Scientists at NASA’s Jet Propulsion Laboratory in Pasadena have many reasons to celebrate with the successful landing of the InSight on the Martian surface. InSight blasted off from Vandenberg Air Force Base in California on May 5 and will operate on the surface for one Martian year, plus 40 Martian days, or sols – the equivalent of nearly two Earth years. With the mission objective to study the deep interior of Mars and to shed light on the birth and geography of the celestial body with rocky surfaces like that of Earth and moon, it is the next huge step toward studying the Martian land and uncovering the mysteries of the cosmos.
With the landing a huge success, the next immediate step for the mission team is to make sure that the landing site and its immediate surrounding support favorable conditions for the InSight to deploy its scientific instruments to study Martian habitat. For this, a determining a perfect landing site is of utmost importance.
There are no landing pads or runways on Mars, so coming down in an area that is basically a large sandbox without any large rocks should make instrument deployment easier and provide a great place for our mole to start burrowing. – Tom Hoffman, InSight Project Manager
Once the InSight landed down safely on the Martian terrain on November 26, the team is now busy studying the spacecraft’s landing site, a lava plain named Elysium Planitia. Martian terrain is covered with craters and high mountains that might pose a problem for the vehicle to move about in the dusty surface. For this, They have maneuvered the vehicle to sit in shallow dust and sand covered crater known as a “hollow”, while tilting the vehicle at a slight angle of about 4 degrees to help carry out scientific experiments, which can operate at a surface with an inclination of up to 15 degrees.
The success of such delicate missions depends mostly on the terrain’s rockiness and slope grade. This isn’t just crucial for landing the spacecraft safely, but the deployment of its instruments and in this case, InSight’s ability to deploy its heat flow probe, tagged as “the mole” depends entirely on the nature of the terrain. On its mission on Mars, InSight would deploy scientific instruments – HP3 and ultra-sensitive seismometer, known as SEIS among many others to study the Martian habitat.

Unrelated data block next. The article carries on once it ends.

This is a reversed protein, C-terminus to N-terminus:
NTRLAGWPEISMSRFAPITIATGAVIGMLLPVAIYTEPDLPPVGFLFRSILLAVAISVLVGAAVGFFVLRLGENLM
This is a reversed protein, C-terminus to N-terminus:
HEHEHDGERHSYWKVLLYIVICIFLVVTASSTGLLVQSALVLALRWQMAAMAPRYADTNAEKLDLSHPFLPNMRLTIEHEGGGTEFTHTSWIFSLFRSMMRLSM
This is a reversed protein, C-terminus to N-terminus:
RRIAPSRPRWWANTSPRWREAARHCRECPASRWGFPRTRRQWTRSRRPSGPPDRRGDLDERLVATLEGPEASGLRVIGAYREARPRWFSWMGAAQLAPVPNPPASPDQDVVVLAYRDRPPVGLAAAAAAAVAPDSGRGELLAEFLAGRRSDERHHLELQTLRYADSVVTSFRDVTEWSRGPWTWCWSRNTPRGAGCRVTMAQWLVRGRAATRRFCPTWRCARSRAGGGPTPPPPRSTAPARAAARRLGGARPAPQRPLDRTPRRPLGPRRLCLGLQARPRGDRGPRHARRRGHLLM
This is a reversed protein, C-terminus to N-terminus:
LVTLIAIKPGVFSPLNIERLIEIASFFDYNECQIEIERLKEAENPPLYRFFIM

The science team had been hoping to land in a sandy area with few rocks since we chose the landing site, so we couldn’t be happie. – Tom Hoffman of JPL, InSight project manager
A preliminary observation of the photographs taken of the landing area so far suggests that the surrounding area of the spacecraft is thinly populated with Martian rocks. It is a good thing though, as landing on a steep slope in the wrong direction could pose problems in deploying its solar arrays that power the spacecraft.
With images streaming in already, the InSight team is expecting to get Higher resolution images over the next few days, after InSight deploys it’s the clear-plastic dust covers that kept the optics of the spacecraft’s two cameras safe during landing.
We are looking forward to higher-definition pictures to confirm this preliminary assessment. If these few images – with resolution-reducing dust covers on – are accurate, it bodes well for both instrument deployment and the mole penetration of our subsurface heat-flow experiment. – JPL’s Bruce Banerdt, principal investigator of InSight
Another mission success worth celebrating is that the solar-powered InSight generated more power than any of its predecessor vehicle that has landed on the red planet.
It is great to get our first ‘off-world record’ on our very first full day on Mars. But even better than the achievement of generating more electricity than any mission before us is what it represents for performing our upcoming engineering tasks. The 4,588 watt-hours we produced during sol 1 means we currently have more than enough juice to perform these tasks and move forward with our science mission. – Hoffman
Many countries have participated and contributed towards this mission- France’s Centre National d’Études Spatiales (CNES) and the German Aerospace Center (DLR). The SEIS instrument was provided by the Institut de Physique du Globe de Paris (IPGP) and CNES. Contributions also poured in from the Max Planck Institute for Solar System Research (MPS) in Germany, the Swiss Institute of Technology (ETH) in Switzerland, Imperial College and Oxford University in the United Kingdom, and JPL.
The wind sensors were supplied by DLR provided by Spain’s Centro de Astrobiología (CAB) and the HP3 was contributed by DLR and Space Research Center (CBK) of the Polish Academy of Sciences and Astronika in Poland.